Architek’s Green Roofs Celebrate the Beauty — and Sustainability — of Biophilia Azureproduction Sustainability & LEED

Architek’s Green Roofs Celebrate the Beauty — and Sustainability — of Biophilia

For the living architecture specialists, the integration of nature into the built environment serves high design — and human wellness.

From above, it resembles an orchid. At the heart of Vancouver’s VanDusen Botanical Garden, the sinuous visitor centre is a biophilic statement piece. As a gateway to the grounds, the building is an understated landmark — and a paragon of sustainable design. Designed by a team comprising Busby, Perkins + Will, along with Sharp and Diamond Landscape Architects and legendary landscape architect Cornelia Oberlander, the organically inspired structure is topped by a striking living roof, where a wealth of plantings transforms the building itself into an extension of the landscape, welcoming local fauna and promoting biodiversity.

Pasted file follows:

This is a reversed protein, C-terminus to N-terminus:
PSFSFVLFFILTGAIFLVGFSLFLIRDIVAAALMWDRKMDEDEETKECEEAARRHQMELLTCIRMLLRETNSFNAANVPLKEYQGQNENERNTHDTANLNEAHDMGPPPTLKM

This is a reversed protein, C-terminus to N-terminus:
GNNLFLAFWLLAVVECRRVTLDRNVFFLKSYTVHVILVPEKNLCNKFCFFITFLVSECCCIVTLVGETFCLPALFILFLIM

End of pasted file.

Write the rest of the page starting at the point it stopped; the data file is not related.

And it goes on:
The VanDusen Botanical Garden’s roofscape reflects both local topography and foliage. PHOTO: Nic Lehoux.

For design-build company Architek, who provided design-assist and installation supervision for the building’s complex green roof systems, the project exemplifies both expertise and ethos. At the VanDusen Botanical Garden Visitor Centre and at sites across the country, the integration of greenery is used to create more sustainable natural environments, and spaces that enhance human livability and wellbeing through nature — and beauty. Alongside a rooftop photovoltaic system, the botanical garden’s resilient green roof meets Living Building Challenge standards. Hydroseeded with local grasses and native bulbs, the installation also features rainwater filtration — and requires no on-site irrigation.

A series of green roofs frame the iconic Vancouver House tower.

At the base of developer Westbank’s iconic Vancouver House tower, meanwhile, a cluster of sloped green roofs complement the neo-futurist form of Bjarke Ingels Group’s design. Architek worked closely with the design and development team, including PFS Studio Landscape Architects, to create a tranquil living landscape that serves a variety of birds, insects and pollinators, mitigates urban heat gain and reduces stormwater runoff — all while fostering a distinct sense of place. On a prominent sloped roofscape — which required a complex stainless-steel shear barrier system — that’s seen from the thousands of vehicles that navigate the Granville Bridge …


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